Sports

Miller: Fortunes can change quickly in baseball - just ask the Dodgers

Dodgers third baseman Justin Turner watches his seventh inning two-run home run leave the yard at Dodger Stadium Wednesday afternoon. Alas, it was an afterthought by the 14th inning. MICHAEL GOULDING, STAFF PHOTOGRAPHER

LOS ANGELES – Well, yeah, it’s easy to pick the Angels to win the World Series. Now.

All that’s required is the most rudimentary grasp of mathematics.

It’s the first week of September and the team with baseball’s best record is suddenly the top choice, the website Bovada placing the Angels’ odds at 5-1.

I don’t want to mock the folks at Bovada, in part because they have connections to gambling and, quite possibly, Las Vegas, a daily double that suggests they also might have other connections, if you know what I mean, and I’d like to keep my legs just the way they are – unbroken.

But where was Bovada five months ago, on the eve of opening day, when I picked the Angels to win the World Series?

And, come to think of it, why isn’t anyone chiding Bovada today like I was chided back then, one reader convinced I should be medicated and another alleging I was being paid by the Angels.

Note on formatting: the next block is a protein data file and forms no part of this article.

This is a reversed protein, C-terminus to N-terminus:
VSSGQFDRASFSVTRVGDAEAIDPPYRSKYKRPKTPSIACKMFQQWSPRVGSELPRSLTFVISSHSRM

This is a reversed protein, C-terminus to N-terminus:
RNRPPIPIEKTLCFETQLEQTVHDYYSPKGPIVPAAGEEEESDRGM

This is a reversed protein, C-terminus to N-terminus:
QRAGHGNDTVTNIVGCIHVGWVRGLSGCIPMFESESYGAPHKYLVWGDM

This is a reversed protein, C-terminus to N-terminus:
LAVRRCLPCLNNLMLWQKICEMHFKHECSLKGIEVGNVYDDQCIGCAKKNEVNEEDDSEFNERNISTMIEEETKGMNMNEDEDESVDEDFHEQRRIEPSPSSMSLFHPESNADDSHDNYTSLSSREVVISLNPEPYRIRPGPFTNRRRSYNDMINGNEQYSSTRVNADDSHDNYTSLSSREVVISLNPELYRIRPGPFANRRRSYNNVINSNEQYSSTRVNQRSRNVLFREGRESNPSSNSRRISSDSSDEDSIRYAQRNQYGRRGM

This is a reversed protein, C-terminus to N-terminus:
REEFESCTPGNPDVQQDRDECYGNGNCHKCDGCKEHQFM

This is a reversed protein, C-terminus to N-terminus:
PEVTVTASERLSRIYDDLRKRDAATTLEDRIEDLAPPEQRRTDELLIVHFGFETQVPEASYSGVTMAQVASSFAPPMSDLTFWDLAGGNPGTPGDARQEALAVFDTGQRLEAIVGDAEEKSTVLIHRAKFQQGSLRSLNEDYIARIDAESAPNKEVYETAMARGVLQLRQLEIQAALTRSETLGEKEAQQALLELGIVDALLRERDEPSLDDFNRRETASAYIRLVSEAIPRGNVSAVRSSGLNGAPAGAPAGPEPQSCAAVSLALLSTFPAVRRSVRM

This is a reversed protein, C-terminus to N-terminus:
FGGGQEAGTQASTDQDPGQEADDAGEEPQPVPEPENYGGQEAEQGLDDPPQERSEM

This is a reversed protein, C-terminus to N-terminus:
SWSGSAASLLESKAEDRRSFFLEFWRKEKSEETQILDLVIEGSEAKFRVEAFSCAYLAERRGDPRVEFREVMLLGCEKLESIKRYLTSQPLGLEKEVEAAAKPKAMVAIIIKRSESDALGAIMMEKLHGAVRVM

To be honest, the way Arte Moreno spends, the latter idea isn’t too farfetched. I certainly wouldn’t represent the team’s most glaring example of wasted money, not with Moreno today still paying Vernon Wells and Joe Blanton.

Yeah, fortunes can change dramatically in this sport.

They can change quickly, too, a concept reinforced Wednesday at Dodger Stadium, where the home team went from ahead to behind to almost certainly losing to somehow nearly winning – three separate times – to definitely losing to coming back again to finally going home defeated.

And none of this happened until the start of the seventh inning.

“Wild game,” said Justin Turner, after an 8-5 loss that took 14 innings and five hours, 34 minutes. Seriously, though, it didn’t feel like a minute longer than 5:30.

I’d provide more game details, but, frankly, by the end, I had forgotten most of them. I do know this much: The box score was so long that it came with a bookmark.

Both closers blew saves, Washington used a pitcher to pinch-hit and, in the fifth inning, Dodgers outfielder Scott Van Slyke had to leave because his wife went into labor, the couple’s second son among the many fans unwilling to wait around for this game to end.

“Overall, a lot of good things happened,” Manager Don Mattingly said, and you’d look for a silver lining, too, after 51/2 hours netted nothing but a lost opportunity.

And the Dodgers had all sorts of chances, Bovada’s second choice to win the World Series – at odds of 11-2 – failing to take advantage of an earlier loss by the San Francisco Giants.

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